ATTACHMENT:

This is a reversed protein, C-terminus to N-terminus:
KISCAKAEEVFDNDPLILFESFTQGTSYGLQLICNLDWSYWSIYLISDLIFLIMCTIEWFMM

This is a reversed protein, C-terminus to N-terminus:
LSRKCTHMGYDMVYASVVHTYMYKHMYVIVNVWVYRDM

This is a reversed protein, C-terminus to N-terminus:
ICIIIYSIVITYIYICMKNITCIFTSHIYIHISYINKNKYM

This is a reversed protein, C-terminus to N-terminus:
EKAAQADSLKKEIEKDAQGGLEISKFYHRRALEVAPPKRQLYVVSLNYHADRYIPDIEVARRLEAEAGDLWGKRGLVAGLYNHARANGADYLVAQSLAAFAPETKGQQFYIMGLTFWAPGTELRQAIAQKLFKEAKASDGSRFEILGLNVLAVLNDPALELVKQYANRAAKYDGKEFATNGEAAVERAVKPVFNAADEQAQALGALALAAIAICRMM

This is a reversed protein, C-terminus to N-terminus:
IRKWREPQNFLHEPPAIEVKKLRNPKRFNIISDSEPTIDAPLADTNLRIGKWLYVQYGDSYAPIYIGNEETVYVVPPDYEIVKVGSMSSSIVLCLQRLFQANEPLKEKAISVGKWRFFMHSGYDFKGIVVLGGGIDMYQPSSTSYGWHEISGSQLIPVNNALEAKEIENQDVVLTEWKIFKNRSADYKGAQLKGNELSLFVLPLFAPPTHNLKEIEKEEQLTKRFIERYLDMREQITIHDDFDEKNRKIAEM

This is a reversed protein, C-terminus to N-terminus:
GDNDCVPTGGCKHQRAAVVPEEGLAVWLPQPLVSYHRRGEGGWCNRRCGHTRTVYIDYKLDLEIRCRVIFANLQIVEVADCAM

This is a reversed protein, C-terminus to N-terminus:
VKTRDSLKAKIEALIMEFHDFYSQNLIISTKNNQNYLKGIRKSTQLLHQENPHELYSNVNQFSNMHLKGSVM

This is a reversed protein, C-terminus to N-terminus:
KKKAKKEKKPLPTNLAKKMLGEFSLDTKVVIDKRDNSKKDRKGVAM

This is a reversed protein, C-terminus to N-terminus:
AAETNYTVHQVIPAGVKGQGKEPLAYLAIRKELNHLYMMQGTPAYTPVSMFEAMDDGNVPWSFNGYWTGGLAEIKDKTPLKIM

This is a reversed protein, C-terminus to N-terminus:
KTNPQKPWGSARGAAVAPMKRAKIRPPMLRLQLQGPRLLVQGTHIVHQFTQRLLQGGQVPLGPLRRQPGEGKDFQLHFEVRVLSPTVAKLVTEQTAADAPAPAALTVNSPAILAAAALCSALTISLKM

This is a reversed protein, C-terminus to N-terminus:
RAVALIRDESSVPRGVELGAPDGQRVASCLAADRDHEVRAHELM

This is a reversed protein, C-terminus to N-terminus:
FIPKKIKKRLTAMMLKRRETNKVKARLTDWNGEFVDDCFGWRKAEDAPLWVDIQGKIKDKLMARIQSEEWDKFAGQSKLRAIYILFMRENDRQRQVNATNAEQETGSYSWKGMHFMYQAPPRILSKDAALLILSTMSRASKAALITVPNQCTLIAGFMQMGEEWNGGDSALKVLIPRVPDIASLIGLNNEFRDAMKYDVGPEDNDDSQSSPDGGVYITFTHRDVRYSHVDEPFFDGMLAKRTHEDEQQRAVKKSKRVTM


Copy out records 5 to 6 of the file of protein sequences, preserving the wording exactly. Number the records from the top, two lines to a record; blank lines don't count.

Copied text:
This is a reversed protein, C-terminus to N-terminus:
IRKWREPQNFLHEPPAIEVKKLRNPKRFNIISDSEPTIDAPLADTNLRIGKWLYVQYGDSYAPIYIGNEETVYVVPPDYEIVKVGSMSSSIVLCLQRLFQANEPLKEKAISVGKWRFFMHSGYDFKGIVVLGGGIDMYQPSSTSYGWHEISGSQLIPVNNALEAKEIENQDVVLTEWKIFKNRSADYKGAQLKGNELSLFVLPLFAPPTHNLKEIEKEEQLTKRFIERYLDMREQITIHDDFDEKNRKIAEM

This is a reversed protein, C-terminus to N-terminus:
GDNDCVPTGGCKHQRAAVVPEEGLAVWLPQPLVSYHRRGEGGWCNRRCGHTRTVYIDYKLDLEIRCRVIFANLQIVEVADCAM